Welcome to Chemistry 2017-2018

Chemistry affects every aspect of our lives every day. From the breakfast you eat in the morning to the TV you watch at night. Chemistry is everywhere. In this course, we will be studying the basics of chemistry. You will learn about how energy changes affect matter through both physical (thermal and interaction energies) and chemical (breaking and reforming bonds). Scholars learn nomenclature, balancing chemical equations, mathematical processes including conversions, density, heat capacity, mole equations, stoichiometry, and gas equations. The process of scientific discovery is explored through the history of the atomic theory development and the men and women important to this process. Topics in acids, bases, reaction rates, nuclear chemistry, and basic organic chemistry are explored. Daily activities, labs, and lab reports, as well as modeling techniques of drawing what the particles and energy are doing are used to obtain not only hands-on but minds-on understanding.

Text/Required Materials:

  • Black or blue pens for daily use and a green or red pen for corrections.
  • Calculator (This can be a simple 4-function calculator or a graphing calculator)
  • Composition notebook devoted solely to chemistry
  • 1 1/2 - 2" 3-ring binder to keep all handouts/labs/etc. organized
  • Highlighters, at least 3 colors
  • Colored pencils will be helpful also

Grades will be based on the following:

Citizenship: 10%
Classwork/Homework: 10%
Tests/Projects: 30%
Quizzes: 20%
Lab Reports: 30%


ยท This grade will be given once a week and is based on your behavior in class.

Classwork and Homework

  • There will be lots. Chemistry is not a spectator sport. In order to understand it and do well, you must work at it. There will be many opportunities to practice what we are learning in class. I highly recommend you take all the practice opportunities available. Many of the problems and situations we work on in class and in practice will show up again on tests and quizzes.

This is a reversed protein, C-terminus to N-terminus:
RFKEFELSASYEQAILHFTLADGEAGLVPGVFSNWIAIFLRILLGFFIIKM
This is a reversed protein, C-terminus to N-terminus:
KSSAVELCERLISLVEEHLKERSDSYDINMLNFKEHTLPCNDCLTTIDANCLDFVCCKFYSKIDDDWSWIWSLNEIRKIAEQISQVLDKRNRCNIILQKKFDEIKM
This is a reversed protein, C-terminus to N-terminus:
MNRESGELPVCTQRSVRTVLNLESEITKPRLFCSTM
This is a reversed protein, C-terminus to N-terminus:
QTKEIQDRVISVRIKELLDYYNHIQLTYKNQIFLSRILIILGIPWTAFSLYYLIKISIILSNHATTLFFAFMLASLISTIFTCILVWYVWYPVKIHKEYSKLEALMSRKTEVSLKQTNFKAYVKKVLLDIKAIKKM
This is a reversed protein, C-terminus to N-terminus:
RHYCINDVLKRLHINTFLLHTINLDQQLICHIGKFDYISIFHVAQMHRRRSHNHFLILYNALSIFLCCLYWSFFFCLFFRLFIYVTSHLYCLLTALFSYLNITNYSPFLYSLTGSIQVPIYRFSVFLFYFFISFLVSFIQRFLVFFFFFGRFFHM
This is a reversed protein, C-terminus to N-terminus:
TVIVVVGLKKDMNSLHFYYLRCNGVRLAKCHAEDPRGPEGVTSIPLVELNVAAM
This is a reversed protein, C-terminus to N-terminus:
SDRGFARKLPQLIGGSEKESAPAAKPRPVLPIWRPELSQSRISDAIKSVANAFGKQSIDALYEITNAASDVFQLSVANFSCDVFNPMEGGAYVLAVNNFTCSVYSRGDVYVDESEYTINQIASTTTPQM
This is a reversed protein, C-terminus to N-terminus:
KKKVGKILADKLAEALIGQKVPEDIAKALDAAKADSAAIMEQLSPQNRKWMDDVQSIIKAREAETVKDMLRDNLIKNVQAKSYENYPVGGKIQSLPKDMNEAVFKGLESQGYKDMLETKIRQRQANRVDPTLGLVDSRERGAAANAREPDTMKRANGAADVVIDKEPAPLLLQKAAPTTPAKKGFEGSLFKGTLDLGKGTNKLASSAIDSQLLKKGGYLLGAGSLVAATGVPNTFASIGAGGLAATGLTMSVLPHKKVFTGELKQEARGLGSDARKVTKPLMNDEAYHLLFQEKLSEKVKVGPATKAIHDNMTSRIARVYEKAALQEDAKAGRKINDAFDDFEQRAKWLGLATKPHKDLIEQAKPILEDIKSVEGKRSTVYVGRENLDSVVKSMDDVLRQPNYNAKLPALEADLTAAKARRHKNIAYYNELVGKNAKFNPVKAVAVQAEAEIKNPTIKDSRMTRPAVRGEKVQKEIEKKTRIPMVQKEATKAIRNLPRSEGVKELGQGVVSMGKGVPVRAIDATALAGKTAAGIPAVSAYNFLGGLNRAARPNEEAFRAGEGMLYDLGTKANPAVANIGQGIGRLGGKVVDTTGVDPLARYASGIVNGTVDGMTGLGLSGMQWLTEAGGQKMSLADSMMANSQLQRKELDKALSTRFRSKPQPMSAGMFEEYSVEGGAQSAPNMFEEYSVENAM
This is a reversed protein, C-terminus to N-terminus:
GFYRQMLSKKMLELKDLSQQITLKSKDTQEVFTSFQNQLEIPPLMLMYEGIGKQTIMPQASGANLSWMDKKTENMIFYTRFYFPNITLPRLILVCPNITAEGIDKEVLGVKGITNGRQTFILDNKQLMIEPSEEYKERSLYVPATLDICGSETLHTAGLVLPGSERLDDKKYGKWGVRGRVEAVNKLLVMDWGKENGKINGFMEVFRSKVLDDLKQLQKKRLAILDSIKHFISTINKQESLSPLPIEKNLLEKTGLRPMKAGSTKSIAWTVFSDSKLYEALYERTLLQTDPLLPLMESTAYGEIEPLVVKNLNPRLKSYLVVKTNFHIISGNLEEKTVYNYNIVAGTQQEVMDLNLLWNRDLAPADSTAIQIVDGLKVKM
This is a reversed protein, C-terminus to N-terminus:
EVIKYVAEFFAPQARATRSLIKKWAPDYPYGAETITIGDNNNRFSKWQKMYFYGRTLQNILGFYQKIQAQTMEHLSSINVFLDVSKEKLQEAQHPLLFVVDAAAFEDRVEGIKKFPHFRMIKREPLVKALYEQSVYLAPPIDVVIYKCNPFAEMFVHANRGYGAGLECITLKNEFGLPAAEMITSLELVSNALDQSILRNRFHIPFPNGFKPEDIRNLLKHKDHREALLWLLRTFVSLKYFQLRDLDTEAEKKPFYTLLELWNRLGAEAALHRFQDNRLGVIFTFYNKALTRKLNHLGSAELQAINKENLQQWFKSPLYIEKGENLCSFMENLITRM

• Each assignment turned in must be neat and readable and it must have your name on it. If I cannot read it or if your name is not on it, I will not grade it.


  • Tests will be given at the culmination of a unit, at the end of the first semester and at the end of the year. Test days will be announced at least one week in advance.


  • There will be frequent quizzes. Very frequent. These will generally be based entirely on the practice problems given you. If you do the problems given for practice, you will do well on the quizzes.

Laboratory Reports

  • Every laboratory activity will require a write-up. The write ups will vary from lab to lab so be sure you understand what is required for each lab.


  • There will be at least one project every semester and these carry the same weight as a test.

Late Work Policy:

Homework is an important part of the learning process and is designed to provide practice and review materials. The assignments are designed to be completed in conjunction with what is being taught in class. In order to accomplish these purposes, it is to be turned in on time so that students are able to participate in classroom discussions, assignments, and activities. This means having homework complete and in the folder when the bell rings. Late work will be marked down 50%. To keep students from falling too far behind, late assignments will only be accepted during the current unit.

Academic Integrity:

You are expected to be honest. Cheating on a test or a quiz will result in an F for all persons involved and a log entry.
Plagiarism is defined as" the practice of taking someone else's work or ideas and passing them off as one's own." This means not only copying something from the Internet but also copying homework or an assignment from a fellow scholar. It is expected that you will do all of your own work and not just copy someone else's. Any cases of plagiarism will result in a zero for all parties involved and a log entry.